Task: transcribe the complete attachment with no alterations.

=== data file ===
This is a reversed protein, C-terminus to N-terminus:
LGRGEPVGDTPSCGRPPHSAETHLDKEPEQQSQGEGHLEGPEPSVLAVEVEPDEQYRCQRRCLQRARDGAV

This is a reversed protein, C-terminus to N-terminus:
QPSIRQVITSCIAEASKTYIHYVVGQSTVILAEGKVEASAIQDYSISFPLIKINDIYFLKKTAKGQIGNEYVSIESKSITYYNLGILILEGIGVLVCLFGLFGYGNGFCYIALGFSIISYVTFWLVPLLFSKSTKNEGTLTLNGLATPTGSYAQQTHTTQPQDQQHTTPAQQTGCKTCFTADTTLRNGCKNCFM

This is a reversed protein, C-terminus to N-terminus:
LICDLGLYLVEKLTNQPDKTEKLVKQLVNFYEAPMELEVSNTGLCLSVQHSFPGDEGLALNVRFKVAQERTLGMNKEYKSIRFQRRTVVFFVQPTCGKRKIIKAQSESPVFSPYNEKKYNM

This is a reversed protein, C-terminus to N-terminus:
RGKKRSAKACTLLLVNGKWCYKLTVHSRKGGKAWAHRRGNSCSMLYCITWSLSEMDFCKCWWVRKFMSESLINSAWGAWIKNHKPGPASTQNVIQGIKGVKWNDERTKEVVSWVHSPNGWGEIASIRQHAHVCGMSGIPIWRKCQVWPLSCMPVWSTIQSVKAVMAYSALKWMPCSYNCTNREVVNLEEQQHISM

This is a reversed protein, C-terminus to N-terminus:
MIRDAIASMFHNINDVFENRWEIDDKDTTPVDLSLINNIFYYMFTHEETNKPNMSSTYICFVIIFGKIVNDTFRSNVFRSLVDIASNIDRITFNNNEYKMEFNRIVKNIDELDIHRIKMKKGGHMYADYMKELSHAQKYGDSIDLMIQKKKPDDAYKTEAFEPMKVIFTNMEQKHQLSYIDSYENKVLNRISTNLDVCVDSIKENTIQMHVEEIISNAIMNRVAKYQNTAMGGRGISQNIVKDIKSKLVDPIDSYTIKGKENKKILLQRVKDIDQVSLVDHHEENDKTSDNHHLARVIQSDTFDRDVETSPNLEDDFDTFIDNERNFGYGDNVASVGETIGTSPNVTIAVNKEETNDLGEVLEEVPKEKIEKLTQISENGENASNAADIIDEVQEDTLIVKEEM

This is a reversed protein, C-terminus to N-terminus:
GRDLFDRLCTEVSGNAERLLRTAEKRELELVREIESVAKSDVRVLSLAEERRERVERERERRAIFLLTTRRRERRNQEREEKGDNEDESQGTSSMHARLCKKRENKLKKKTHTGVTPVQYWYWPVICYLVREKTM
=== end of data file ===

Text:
This is a reversed protein, C-terminus to N-terminus:
LGRGEPVGDTPSCGRPPHSAETHLDKEPEQQSQGEGHLEGPEPSVLAVEVEPDEQYRCQRRCLQRARDGAV

This is a reversed protein, C-terminus to N-terminus:
QPSIRQVITSCIAEASKTYIHYVVGQSTVILAEGKVEASAIQDYSISFPLIKINDIYFLKKTAKGQIGNEYVSIESKSITYYNLGILILEGIGVLVCLFGLFGYGNGFCYIALGFSIISYVTFWLVPLLFSKSTKNEGTLTLNGLATPTGSYAQQTHTTQPQDQQHTTPAQQTGCKTCFTADTTLRNGCKNCFM

This is a reversed protein, C-terminus to N-terminus:
LICDLGLYLVEKLTNQPDKTEKLVKQLVNFYEAPMELEVSNTGLCLSVQHSFPGDEGLALNVRFKVAQERTLGMNKEYKSIRFQRRTVVFFVQPTCGKRKIIKAQSESPVFSPYNEKKYNM

This is a reversed protein, C-terminus to N-terminus:
RGKKRSAKACTLLLVNGKWCYKLTVHSRKGGKAWAHRRGNSCSMLYCITWSLSEMDFCKCWWVRKFMSESLINSAWGAWIKNHKPGPASTQNVIQGIKGVKWNDERTKEVVSWVHSPNGWGEIASIRQHAHVCGMSGIPIWRKCQVWPLSCMPVWSTIQSVKAVMAYSALKWMPCSYNCTNREVVNLEEQQHISM

This is a reversed protein, C-terminus to N-terminus:
MIRDAIASMFHNINDVFENRWEIDDKDTTPVDLSLINNIFYYMFTHEETNKPNMSSTYICFVIIFGKIVNDTFRSNVFRSLVDIASNIDRITFNNNEYKMEFNRIVKNIDELDIHRIKMKKGGHMYADYMKELSHAQKYGDSIDLMIQKKKPDDAYKTEAFEPMKVIFTNMEQKHQLSYIDSYENKVLNRISTNLDVCVDSIKENTIQMHVEEIISNAIMNRVAKYQNTAMGGRGISQNIVKDIKSKLVDPIDSYTIKGKENKKILLQRVKDIDQVSLVDHHEENDKTSDNHHLARVIQSDTFDRDVETSPNLEDDFDTFIDNERNFGYGDNVASVGETIGTSPNVTIAVNKEETNDLGEVLEEVPKEKIEKLTQISENGENASNAADIIDEVQEDTLIVKEEM

This is a reversed protein, C-terminus to N-terminus:
GRDLFDRLCTEVSGNAERLLRTAEKRELELVREIESVAKSDVRVLSLAEERRERVERERERRAIFLLTTRRRERRNQEREEKGDNEDESQGTSSMHARLCKKRENKLKKKTHTGVTPVQYWYWPVICYLVREKTM